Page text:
Yuliya Lanina is an interdisciplinary artist whose work exists at the intersection of visual art, performance and technological innovation. She creates alternate realities in her works—ones based on trauma, sexuality, loss and identity. A secular Jew of Ukrainian descent who was born and raised in Moscow, Lanina arrived in New York in 1990 as a political refugee. There, she established herself as a pioneering artist on the cutting edge by combining digital technologies with handmade media.
Gefilte Fish, a short stop motion animation based on Lanina’s ink hand drawings, is about intergenerational trauma stemming from the genocidal killing of half of her father’s family during WWII. The animation examines the societal and personal silencing of truth which perpetuates the cycle of abuse.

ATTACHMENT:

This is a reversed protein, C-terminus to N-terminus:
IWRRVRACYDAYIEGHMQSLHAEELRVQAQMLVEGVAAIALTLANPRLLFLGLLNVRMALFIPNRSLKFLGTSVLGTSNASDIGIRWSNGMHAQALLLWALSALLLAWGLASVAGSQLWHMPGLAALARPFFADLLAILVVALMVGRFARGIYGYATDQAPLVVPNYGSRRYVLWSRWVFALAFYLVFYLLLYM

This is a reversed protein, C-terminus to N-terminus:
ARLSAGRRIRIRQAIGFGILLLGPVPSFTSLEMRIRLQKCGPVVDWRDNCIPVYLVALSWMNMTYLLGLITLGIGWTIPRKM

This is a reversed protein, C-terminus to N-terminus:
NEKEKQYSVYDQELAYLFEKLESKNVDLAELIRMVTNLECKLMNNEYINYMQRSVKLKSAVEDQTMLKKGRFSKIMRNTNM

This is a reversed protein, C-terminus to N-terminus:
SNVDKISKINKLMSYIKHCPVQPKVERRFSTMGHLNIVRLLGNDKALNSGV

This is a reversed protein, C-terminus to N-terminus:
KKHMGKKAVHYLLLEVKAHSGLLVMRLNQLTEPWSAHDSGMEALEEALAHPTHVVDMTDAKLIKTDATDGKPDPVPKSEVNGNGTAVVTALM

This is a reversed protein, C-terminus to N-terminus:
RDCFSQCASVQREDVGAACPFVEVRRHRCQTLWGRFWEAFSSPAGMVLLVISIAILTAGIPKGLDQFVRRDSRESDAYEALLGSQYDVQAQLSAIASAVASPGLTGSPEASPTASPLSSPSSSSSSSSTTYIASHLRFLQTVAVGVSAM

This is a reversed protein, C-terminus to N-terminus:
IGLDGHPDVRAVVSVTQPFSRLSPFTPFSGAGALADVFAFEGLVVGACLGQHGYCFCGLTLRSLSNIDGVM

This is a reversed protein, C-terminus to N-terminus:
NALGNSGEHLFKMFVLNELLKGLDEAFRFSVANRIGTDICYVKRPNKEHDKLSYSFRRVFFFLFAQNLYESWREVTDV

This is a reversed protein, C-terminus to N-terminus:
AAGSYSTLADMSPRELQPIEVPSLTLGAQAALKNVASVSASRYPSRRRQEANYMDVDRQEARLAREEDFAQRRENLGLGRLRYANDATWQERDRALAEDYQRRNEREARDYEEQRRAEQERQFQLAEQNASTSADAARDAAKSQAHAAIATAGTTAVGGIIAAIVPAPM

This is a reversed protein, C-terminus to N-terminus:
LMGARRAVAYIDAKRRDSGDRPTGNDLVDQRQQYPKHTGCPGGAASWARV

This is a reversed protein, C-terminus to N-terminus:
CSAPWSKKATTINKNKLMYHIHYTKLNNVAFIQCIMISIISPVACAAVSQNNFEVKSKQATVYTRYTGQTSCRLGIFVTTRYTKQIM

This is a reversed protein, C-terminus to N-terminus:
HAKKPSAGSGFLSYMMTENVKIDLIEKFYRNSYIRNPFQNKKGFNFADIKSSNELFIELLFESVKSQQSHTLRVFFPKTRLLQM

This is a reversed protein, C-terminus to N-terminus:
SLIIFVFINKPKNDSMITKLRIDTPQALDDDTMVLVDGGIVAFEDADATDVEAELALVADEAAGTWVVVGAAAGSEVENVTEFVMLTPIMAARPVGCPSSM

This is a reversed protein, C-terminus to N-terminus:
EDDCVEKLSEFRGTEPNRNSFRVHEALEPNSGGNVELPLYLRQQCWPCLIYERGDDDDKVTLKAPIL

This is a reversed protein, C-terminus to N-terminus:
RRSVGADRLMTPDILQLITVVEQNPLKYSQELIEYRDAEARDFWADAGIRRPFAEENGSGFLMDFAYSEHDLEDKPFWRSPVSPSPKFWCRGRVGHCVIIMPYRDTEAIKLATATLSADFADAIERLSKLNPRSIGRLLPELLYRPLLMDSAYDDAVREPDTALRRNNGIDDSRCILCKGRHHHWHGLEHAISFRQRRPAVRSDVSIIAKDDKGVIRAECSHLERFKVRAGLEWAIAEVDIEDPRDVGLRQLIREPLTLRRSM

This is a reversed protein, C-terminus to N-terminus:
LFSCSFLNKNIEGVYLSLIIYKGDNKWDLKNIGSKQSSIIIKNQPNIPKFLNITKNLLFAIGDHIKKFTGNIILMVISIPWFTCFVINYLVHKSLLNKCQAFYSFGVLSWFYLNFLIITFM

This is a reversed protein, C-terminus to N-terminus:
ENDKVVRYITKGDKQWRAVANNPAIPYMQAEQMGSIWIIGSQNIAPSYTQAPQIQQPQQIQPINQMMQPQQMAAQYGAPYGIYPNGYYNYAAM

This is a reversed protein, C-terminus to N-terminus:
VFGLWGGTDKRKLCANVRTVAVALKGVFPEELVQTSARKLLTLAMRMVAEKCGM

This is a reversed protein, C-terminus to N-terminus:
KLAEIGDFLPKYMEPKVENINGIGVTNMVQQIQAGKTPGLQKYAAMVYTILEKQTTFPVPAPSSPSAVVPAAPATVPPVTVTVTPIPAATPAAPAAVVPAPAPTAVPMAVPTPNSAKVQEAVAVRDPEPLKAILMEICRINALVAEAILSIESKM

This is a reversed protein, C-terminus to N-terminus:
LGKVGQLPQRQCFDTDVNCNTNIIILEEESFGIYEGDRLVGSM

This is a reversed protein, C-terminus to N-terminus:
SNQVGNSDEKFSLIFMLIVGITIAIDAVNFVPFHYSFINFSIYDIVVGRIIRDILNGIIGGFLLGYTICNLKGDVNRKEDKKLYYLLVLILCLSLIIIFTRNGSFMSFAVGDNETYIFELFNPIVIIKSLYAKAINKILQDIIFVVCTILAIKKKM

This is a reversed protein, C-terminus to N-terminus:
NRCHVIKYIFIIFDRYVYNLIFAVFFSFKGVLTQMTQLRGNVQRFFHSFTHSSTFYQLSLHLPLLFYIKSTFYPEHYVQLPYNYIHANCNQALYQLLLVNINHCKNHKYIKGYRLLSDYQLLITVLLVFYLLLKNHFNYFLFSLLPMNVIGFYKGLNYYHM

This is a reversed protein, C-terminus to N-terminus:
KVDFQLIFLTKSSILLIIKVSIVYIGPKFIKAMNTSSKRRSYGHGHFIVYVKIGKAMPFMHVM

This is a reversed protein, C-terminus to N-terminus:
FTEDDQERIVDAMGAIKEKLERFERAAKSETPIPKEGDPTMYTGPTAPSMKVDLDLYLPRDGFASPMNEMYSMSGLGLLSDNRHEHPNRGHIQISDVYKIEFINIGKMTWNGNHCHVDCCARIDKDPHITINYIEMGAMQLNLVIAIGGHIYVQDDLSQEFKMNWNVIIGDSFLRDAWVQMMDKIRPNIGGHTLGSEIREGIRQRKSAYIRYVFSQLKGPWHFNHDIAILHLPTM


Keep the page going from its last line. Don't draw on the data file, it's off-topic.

A screening and discussion of her film will be on February 20 at 5:00pm in Dicke Hall 108, followed by a reception. This event is sponsored by the Department of Art and Art History and the Humanities Collective.
Viewer discretion is advised.
Monday, February 20 at 5:00pm to 8:00pm
Dicke Hall 108 Raymond '56 and Mary Jane '57 Judd Screening Room
Students, Faculty and Staff, Alumni, Open to the Public, Parents
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